Ten intriguing players drafted in later rounds who, for better or worse, could shape the near- and long-term future of the franchises that took them

By Greg A. Bedard
May 11, 2014

Amaro provides yet another weapon for Geno Smith—or Michael Vick—with the Jets. (Brett Deering/Getty Images) New Jet Amaro provides another weapon for Geno Smith—or Michael Vick. (Brett Deering/Getty Images)

Is it possible for the three-day NFL draft to feel like a blur? That’s the way it looked to me after all seven rounds and 256 picks.

From Jadeveon Clowney going to No. 1 to the Texans and the Jaguars taking Blake Bortles third overall to sit for a season on Thursday, to Michael Sam being the first openly gay player to be drafted, with seven picks to spare on Saturday, the draft was its usual whirlwind.

While my brain is still functioning (barely), here are the 10 picks that caught my eye for various reasons, with a lean towards the final four rounds that took place on Saturday:

Jets: TE Jace Amaro (second round)

When you have a young quarterback like Geno Smith, it helps to have a good group of short to intermediate receivers because they represent less stressful targets (compared to downfield receivers) and can also be a bailout when things get hairy. The Jets signed running back Chris Johnson, who has terrific hands, and has added a very good receiving tight end in Amaro to go with the underrated Jeff Cumberland. Add in Eric Decker and Jeremy Kerley (we’ll wait to see what Stephen Hill, David Nelson and Jacoby Ford do), and the Jets have set up a situation in which they should know very quickly whether Smith has the right stuff—or whether they should hand the keys to Michael Vick.

Patriots: QB Jimmy Garoppolo (second round)

This isn’t about the actual pick—Ryan Mallett is going to be gone within the year so New England needed another quarterback—but more about whom they passed on. Three picks later, at the top of the third round, former Patriots offensive coordinator Bill O’Brien took Iowa TE C.J. Fiedorowicz for the Texans. He’s not exactly a Rob Gronkowski clone, but at 6-5, 265 pounds, and athletic, he’s of the same ilk. A problem for the Patriots has been the lack of comparable backups to the oft-injured Gronkowski. When he goes out, it causes a lot of scrambling for the offense as it has to rely more on receivers, which takes away some of Tom Brady’s effectiveness. The Patriots had a chance to solidify things a little bit, especially since Gronkowski’s timely return from knee surgery is no sure thing, and they passed. The Patriots obviously think a lot of Garoppolo to pick him there.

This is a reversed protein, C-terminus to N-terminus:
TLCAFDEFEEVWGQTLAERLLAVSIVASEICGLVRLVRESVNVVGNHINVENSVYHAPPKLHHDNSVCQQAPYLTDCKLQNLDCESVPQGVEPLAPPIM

Jaguars: Aaron Colvin, CB (fourth round)

Was on his way to being one of the second-tier of cornerbacks taken in the second round when Colvin suffered a torn right ACL on the second day of Senior Bowl practice. Colvin won’t play this season, but with the proper rehab he should be a starter in 2015. He’s an excellent all-around player. This was a very smart move by GM Dave Caldwell. QB Blake Bortles has a redshirt mate.

49ers: WR Bruce Ellington (fourth round)

Classic Trent Baalke. As if the San Francisco general manager didn’t enter the draft with enough picks (11), he wound up making 12 selections. Baalke moved up and down a few times (four pick trades and a deal for Bills receiver Stevie Johnson on Friday alone). One of those deals was a trade down with the Browns for the 49ers’ third-round pick in exchange for a fourth- and a sixth-round selection. The 49ers chose Ellington, a lightning-quick former basketball star who is still learning the game. His skill set is different from the other Niners receivers, so look for Ellington to be a key contributor in the short passing game at some point.

Cardinals: QB Logan Thomas (fourth round)